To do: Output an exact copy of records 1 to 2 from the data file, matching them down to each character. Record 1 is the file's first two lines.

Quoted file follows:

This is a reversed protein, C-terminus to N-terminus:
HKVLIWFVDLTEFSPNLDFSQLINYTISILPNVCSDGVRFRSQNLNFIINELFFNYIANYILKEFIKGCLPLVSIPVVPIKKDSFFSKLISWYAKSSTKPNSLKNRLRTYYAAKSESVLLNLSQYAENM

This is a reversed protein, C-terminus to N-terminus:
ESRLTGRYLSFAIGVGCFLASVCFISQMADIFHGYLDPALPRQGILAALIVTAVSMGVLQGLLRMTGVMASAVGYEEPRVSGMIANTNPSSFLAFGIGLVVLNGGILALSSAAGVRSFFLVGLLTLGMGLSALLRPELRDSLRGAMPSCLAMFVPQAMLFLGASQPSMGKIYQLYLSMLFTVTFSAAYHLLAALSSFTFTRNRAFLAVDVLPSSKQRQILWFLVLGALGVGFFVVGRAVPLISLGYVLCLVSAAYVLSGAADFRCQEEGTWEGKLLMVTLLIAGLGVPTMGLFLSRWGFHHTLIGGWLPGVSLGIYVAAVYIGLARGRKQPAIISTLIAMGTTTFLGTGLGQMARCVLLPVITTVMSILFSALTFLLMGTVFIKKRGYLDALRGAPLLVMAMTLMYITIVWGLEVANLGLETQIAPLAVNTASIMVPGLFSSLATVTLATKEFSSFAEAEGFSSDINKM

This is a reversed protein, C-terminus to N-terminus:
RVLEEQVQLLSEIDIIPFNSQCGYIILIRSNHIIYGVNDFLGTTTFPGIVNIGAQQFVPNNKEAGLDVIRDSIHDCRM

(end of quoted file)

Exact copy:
This is a reversed protein, C-terminus to N-terminus:
HKVLIWFVDLTEFSPNLDFSQLINYTISILPNVCSDGVRFRSQNLNFIINELFFNYIANYILKEFIKGCLPLVSIPVVPIKKDSFFSKLISWYAKSSTKPNSLKNRLRTYYAAKSESVLLNLSQYAENM

This is a reversed protein, C-terminus to N-terminus:
ESRLTGRYLSFAIGVGCFLASVCFISQMADIFHGYLDPALPRQGILAALIVTAVSMGVLQGLLRMTGVMASAVGYEEPRVSGMIANTNPSSFLAFGIGLVVLNGGILALSSAAGVRSFFLVGLLTLGMGLSALLRPELRDSLRGAMPSCLAMFVPQAMLFLGASQPSMGKIYQLYLSMLFTVTFSAAYHLLAALSSFTFTRNRAFLAVDVLPSSKQRQILWFLVLGALGVGFFVVGRAVPLISLGYVLCLVSAAYVLSGAADFRCQEEGTWEGKLLMVTLLIAGLGVPTMGLFLSRWGFHHTLIGGWLPGVSLGIYVAAVYIGLARGRKQPAIISTLIAMGTTTFLGTGLGQMARCVLLPVITTVMSILFSALTFLLMGTVFIKKRGYLDALRGAPLLVMAMTLMYITIVWGLEVANLGLETQIAPLAVNTASIMVPGLFSSLATVTLATKEFSSFAEAEGFSSDINKM